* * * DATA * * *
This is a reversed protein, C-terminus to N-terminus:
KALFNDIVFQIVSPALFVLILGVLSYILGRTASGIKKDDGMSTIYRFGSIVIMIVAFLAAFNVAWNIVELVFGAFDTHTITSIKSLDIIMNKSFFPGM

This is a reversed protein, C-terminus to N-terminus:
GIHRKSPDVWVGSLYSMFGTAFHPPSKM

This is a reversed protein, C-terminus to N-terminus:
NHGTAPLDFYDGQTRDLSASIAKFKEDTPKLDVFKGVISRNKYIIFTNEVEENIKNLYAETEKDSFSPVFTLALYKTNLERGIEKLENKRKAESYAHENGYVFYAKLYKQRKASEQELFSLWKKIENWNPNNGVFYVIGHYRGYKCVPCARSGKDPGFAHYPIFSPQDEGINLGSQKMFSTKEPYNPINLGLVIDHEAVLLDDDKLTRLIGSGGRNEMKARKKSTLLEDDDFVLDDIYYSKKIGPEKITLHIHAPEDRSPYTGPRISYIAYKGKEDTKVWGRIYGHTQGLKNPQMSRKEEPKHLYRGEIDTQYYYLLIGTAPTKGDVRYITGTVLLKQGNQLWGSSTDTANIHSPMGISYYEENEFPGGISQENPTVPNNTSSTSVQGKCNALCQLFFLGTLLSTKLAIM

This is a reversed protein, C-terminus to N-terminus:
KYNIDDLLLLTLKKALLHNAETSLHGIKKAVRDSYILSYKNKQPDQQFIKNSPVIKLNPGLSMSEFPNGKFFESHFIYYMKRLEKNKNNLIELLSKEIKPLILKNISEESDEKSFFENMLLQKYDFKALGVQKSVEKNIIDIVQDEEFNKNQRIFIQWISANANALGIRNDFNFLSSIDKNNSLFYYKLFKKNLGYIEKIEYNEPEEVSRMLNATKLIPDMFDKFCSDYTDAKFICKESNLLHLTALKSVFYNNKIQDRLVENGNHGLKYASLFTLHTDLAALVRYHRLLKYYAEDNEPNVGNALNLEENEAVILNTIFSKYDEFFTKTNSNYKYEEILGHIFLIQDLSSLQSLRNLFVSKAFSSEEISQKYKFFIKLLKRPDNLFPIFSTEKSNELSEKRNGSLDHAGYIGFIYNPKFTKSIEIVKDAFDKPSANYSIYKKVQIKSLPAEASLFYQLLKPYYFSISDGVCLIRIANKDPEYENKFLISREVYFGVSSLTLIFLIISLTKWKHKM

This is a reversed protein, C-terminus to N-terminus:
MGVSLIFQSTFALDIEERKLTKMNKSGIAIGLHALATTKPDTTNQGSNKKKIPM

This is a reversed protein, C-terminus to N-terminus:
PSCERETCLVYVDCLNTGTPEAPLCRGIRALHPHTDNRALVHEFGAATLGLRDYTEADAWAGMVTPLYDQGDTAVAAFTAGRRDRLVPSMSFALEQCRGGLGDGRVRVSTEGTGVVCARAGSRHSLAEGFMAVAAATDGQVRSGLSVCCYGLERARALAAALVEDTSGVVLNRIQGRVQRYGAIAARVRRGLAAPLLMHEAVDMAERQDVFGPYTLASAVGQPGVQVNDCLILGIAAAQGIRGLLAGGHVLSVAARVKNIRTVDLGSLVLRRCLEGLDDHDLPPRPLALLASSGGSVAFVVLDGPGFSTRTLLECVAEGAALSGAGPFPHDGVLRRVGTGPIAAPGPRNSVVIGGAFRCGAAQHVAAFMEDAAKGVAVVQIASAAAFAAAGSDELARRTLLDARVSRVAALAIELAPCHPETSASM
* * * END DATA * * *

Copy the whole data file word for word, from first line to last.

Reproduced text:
This is a reversed protein, C-terminus to N-terminus:
KALFNDIVFQIVSPALFVLILGVLSYILGRTASGIKKDDGMSTIYRFGSIVIMIVAFLAAFNVAWNIVELVFGAFDTHTITSIKSLDIIMNKSFFPGM

This is a reversed protein, C-terminus to N-terminus:
GIHRKSPDVWVGSLYSMFGTAFHPPSKM

This is a reversed protein, C-terminus to N-terminus:
NHGTAPLDFYDGQTRDLSASIAKFKEDTPKLDVFKGVISRNKYIIFTNEVEENIKNLYAETEKDSFSPVFTLALYKTNLERGIEKLENKRKAESYAHENGYVFYAKLYKQRKASEQELFSLWKKIENWNPNNGVFYVIGHYRGYKCVPCARSGKDPGFAHYPIFSPQDEGINLGSQKMFSTKEPYNPINLGLVIDHEAVLLDDDKLTRLIGSGGRNEMKARKKSTLLEDDDFVLDDIYYSKKIGPEKITLHIHAPEDRSPYTGPRISYIAYKGKEDTKVWGRIYGHTQGLKNPQMSRKEEPKHLYRGEIDTQYYYLLIGTAPTKGDVRYITGTVLLKQGNQLWGSSTDTANIHSPMGISYYEENEFPGGISQENPTVPNNTSSTSVQGKCNALCQLFFLGTLLSTKLAIM

This is a reversed protein, C-terminus to N-terminus:
KYNIDDLLLLTLKKALLHNAETSLHGIKKAVRDSYILSYKNKQPDQQFIKNSPVIKLNPGLSMSEFPNGKFFESHFIYYMKRLEKNKNNLIELLSKEIKPLILKNISEESDEKSFFENMLLQKYDFKALGVQKSVEKNIIDIVQDEEFNKNQRIFIQWISANANALGIRNDFNFLSSIDKNNSLFYYKLFKKNLGYIEKIEYNEPEEVSRMLNATKLIPDMFDKFCSDYTDAKFICKESNLLHLTALKSVFYNNKIQDRLVENGNHGLKYASLFTLHTDLAALVRYHRLLKYYAEDNEPNVGNALNLEENEAVILNTIFSKYDEFFTKTNSNYKYEEILGHIFLIQDLSSLQSLRNLFVSKAFSSEEISQKYKFFIKLLKRPDNLFPIFSTEKSNELSEKRNGSLDHAGYIGFIYNPKFTKSIEIVKDAFDKPSANYSIYKKVQIKSLPAEASLFYQLLKPYYFSISDGVCLIRIANKDPEYENKFLISREVYFGVSSLTLIFLIISLTKWKHKM

This is a reversed protein, C-terminus to N-terminus:
MGVSLIFQSTFALDIEERKLTKMNKSGIAIGLHALATTKPDTTNQGSNKKKIPM

This is a reversed protein, C-terminus to N-terminus:
PSCERETCLVYVDCLNTGTPEAPLCRGIRALHPHTDNRALVHEFGAATLGLRDYTEADAWAGMVTPLYDQGDTAVAAFTAGRRDRLVPSMSFALEQCRGGLGDGRVRVSTEGTGVVCARAGSRHSLAEGFMAVAAATDGQVRSGLSVCCYGLERARALAAALVEDTSGVVLNRIQGRVQRYGAIAARVRRGLAAPLLMHEAVDMAERQDVFGPYTLASAVGQPGVQVNDCLILGIAAAQGIRGLLAGGHVLSVAARVKNIRTVDLGSLVLRRCLEGLDDHDLPPRPLALLASSGGSVAFVVLDGPGFSTRTLLECVAEGAALSGAGPFPHDGVLRRVGTGPIAAPGPRNSVVIGGAFRCGAAQHVAAFMEDAAKGVAVVQIASAAAFAAAGSDELARRTLLDARVSRVAALAIELAPCHPETSASM